- Lat Pulldown Machine or Lat Pulldown Rack Attachment
- Depending on the machine or attachment that you’re using the setup may be a bit different.
- Regardless of the setup, try to position your torso predominantly upright with a very slight lean back.
- Grab the bar* just outside shoulder width grip with an overhand grip.
- Now, pull the bar down to your chest, squeezing the lats hard at the bottom.
- After a quick pause at the bottom of the rep, slowly bring the bar back up to the starting position.
- Repeat for the designated number of reps.
*This is assuming you’re using a standard long Lat Pulldown Bar. If you’re using a different attachment, this is going to vary.
Stay in control of the weight. By far the most common mistake I see lifters make when doing Lat Pulldowns is using way too much weight and rocking and swinging all over the place to try to get the weight to move.
- Pull Up Bar (Either as part of a rack or a wall-mounted bar)
- Weight belt (For weighted variations)
- For modification purposes:
- Resistance Band (To assist in completing the pull-up or doing more repetitions with full range of motion).
- Partner (To assist in getting your chin over the bar)
- Approach the pull-up bar and grab the bar with a supinated grip (palms facing toward you).
- Use a bench to get to the bar if it is too high.
- Squeeze the bar and engage the core muscles and do not cross your legs.
- Engage the upper back and pull up until your chin is over the bar.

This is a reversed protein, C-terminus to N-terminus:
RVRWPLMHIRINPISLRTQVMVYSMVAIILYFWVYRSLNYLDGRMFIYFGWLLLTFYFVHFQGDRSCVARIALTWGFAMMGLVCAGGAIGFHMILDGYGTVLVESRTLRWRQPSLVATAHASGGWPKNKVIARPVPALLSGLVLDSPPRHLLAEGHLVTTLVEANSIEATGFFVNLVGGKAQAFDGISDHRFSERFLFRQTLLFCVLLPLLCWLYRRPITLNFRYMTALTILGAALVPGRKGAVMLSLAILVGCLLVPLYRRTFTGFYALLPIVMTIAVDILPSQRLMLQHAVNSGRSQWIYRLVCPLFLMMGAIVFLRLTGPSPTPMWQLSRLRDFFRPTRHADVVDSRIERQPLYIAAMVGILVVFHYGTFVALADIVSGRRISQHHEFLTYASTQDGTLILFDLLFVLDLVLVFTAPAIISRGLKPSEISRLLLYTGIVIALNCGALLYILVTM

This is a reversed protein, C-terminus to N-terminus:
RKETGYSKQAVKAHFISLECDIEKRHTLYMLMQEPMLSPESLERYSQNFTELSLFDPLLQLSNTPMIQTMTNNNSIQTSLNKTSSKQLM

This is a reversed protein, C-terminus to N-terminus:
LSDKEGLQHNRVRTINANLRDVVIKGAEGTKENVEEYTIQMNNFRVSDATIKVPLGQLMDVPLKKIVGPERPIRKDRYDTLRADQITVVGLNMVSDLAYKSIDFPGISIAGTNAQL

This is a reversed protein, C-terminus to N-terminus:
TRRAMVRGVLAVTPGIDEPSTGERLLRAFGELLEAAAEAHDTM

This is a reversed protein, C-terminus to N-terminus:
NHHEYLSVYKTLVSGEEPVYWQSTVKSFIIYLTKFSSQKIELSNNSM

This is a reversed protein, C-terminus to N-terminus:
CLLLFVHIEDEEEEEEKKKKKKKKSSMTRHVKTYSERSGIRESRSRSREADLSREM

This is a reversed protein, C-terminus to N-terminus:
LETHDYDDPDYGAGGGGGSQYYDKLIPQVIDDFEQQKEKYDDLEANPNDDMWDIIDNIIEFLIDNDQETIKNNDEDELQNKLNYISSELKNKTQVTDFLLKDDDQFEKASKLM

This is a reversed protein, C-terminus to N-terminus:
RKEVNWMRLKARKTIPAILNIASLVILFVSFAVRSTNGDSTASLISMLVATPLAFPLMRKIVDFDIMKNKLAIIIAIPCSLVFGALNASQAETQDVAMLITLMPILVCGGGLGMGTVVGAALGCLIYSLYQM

- Pause for 1 second with your chin over the bar.
- Slowly lower yourself back to the starting position.
- Repeat until all reps are completed.
By far the biggest mistake I see in the chin-up is lifters not using a full range of motion. Hang all the way down and maintain great tension through the shoulders and abdomen (DO NOT JUST HANG IN THE BOTTOM). Pull all the way up and do not whip your head so that your chin barely makes it over the bar.
- Squat Rack
*I generally do Inverted Rows with a barbell in a rack, but if you have rings they work great as well.
- Start by placing a bar on the rack about waist height.
- The higher the bar is placed, the easier the rows will be. The lower the bar is placed, the harder the rows will be. (Just make sure to leave yourself enough room to fully extend your arms at the bottom of the rep)
- Set the bar on either the J-Hooks or the Safety Bars
- Lay down underneath the bar.
- Grab the bar with an overhand grip, brace the core and make sure your body is fully extended – including your legs.
- You should be positioned to where when you pull yourself up towards the bar, the bar touches the same spot on the chest as it would for bench press. Slide up or down to adjust accordingly.
- Now, keeping your body in a straight line, pull your chest up to the bar and lower back down until your arms are fully extended.
- Repeat until all reps are completed.
You should think of the Inverted Rows like a reverse bench press. Keep your head back, chest out and pull your chest directly to the bar. Pull the shoulder blades down and back at the top of the rep and squeeze the back.